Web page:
Producers cope with shock to the system
On the eve of the Golden Globes, four nominees at the top of their game consider the future of television. The noms for TV drama and comedy series reflect fast and furious times. There are challenges aplenty. Getting the networks healthy again is a big one. But the toughest and most elusive of all is finding that holy grail of all TV: that business model that includes the Internet, network television and cable.
“The landscape changes so dramatically not only year to year but, it seems, every six months,” says Showtime executive producer Sara Colleton (“Dexter”). “We don’t know what this new medium is all about — in all its forms. We’re going to have to be much more facile and adapt to this changing technology.”
Viewers were once tied to the tube, tied to the networks, tied to their skeds. Those days are over.
“Network television, and their old scheduling system, is a dinosaur,” Colleton states. “It needs to be reworked. How and when people watch content has changed, and network television hasn’t changed along with it. Cable television is much more up-to-date.”
The networks seem to be waking up to the changing landscape. Gone is the old system of developing X amount of scripts, doing Y amount of pilots and then throwing them up against the wall and seeing what the Nielsens report in the morning.
“You have to be very careful about what you develop and then make it as original and topnotch as possible,” Colleton says. “NBC announcing Leno five nights a week was a shot across the bow. That’s five scripted one-hour shows that will no longer exist. And with the advent of reality shows, it’s saying to everybody, ‘You better get better!'”
According to HBO executive producer Paris Barclay (“In Treatment”), in 10 years, there will be a sea change in network and cable television. Network will be much less in the business of presenting quality drama and will cede that ground to cable.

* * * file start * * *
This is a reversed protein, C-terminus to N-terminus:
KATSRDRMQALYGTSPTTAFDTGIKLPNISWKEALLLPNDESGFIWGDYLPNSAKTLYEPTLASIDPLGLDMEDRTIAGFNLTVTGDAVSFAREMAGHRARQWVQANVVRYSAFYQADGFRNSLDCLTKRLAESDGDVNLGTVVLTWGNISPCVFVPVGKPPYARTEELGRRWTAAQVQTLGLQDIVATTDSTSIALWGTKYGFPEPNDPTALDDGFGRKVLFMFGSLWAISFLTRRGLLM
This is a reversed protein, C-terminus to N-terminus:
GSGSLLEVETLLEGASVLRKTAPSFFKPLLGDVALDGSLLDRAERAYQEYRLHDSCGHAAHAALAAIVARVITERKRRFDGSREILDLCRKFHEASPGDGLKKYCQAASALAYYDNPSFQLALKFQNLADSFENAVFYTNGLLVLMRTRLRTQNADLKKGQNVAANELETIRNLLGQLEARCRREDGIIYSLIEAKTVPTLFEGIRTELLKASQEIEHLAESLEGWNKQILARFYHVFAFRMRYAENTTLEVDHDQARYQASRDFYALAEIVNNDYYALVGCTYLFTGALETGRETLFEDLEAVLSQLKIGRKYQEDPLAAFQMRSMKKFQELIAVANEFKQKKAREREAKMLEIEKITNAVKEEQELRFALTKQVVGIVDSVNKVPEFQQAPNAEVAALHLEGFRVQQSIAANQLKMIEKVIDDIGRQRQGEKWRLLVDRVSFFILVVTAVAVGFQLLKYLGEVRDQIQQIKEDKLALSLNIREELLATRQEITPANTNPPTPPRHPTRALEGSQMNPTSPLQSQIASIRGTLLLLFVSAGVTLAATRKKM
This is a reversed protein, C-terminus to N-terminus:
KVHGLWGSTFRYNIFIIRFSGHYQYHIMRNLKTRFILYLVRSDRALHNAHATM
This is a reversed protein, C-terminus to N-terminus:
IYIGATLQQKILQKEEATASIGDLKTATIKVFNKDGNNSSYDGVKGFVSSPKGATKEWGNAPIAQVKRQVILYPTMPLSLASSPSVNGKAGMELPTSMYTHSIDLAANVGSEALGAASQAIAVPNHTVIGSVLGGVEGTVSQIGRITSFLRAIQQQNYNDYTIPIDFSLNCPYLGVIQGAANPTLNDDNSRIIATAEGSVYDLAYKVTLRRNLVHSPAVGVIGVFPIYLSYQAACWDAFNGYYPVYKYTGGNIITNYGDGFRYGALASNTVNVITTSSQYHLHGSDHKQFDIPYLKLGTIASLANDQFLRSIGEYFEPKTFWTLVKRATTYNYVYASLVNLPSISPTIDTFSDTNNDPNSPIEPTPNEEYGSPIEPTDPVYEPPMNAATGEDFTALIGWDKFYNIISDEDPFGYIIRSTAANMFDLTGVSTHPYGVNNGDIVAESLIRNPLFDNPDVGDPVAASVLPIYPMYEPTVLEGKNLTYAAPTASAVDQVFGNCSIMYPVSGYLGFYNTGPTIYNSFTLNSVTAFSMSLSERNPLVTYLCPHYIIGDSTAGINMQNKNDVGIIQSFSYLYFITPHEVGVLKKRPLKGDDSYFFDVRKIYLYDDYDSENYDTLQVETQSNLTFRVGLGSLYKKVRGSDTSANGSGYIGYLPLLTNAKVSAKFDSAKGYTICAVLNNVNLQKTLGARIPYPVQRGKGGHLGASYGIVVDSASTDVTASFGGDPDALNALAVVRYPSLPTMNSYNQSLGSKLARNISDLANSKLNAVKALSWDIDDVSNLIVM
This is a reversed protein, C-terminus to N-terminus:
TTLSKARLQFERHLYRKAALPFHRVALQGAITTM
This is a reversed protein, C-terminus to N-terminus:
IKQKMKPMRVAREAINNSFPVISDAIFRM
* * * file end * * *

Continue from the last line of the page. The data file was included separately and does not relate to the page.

“Reality television and Jay Leno are taking more of the real estate,” Barclay says. “Whatever they pay Leno, the rest of the show comes in so much cheaper than an hour drama. The networks are going to go where the money is fastest and easiest — a combination of reality, news, infotainment kinds of programming. I think they’re going to say, ‘Listen, we will have fewer viewers, but this will be cheaper to produce. We will make more money.’ ”
It’s all about the money. “Leno (and) the reality shows signify the networks are going to decide that there are other ways they can gather a large audience other than by showing high-quality drama,” Barclay adds. “The good news is that cable will grow. Ten years from, now you’ll see three times as many dramatic series on cable — character-driven and low-budgeted. Dick Wolf will have made his billions.”
According to Fox producer Larry Kaplow (“House M.D.”), there will not be a separation between network and cable in the future. “It will be just one thing out there,” he says. “Today, someone probably goes to 25, 50 websites in 10 minutes. Why shouldn’t that happen on TV? I think it could. Maybe television will become almost like a game. The viewer will be able to choose where the story goes.”
The Internet is a television producer’s nightmare. “We’re all trying to figure out what that market (the Internet) is going to truly be,” says Showtime exec producer Lou Fusaro (“Californication”). “It’s going to play a big part in the future. And it’s going to be much sooner than anyone thinks.”
Producers believe they are losing the youth to videogames and the Internet. Someday, some way, they say, there will be a merging of scripted TV, reality shows and vidgames. Television will become more hands-on, more interactive. Today’s generation wants a shared experience. And, like it or not, there will be a collision of these different mediums. The big questions: how and when? This is sorta how the folks in radio felt when TV came along.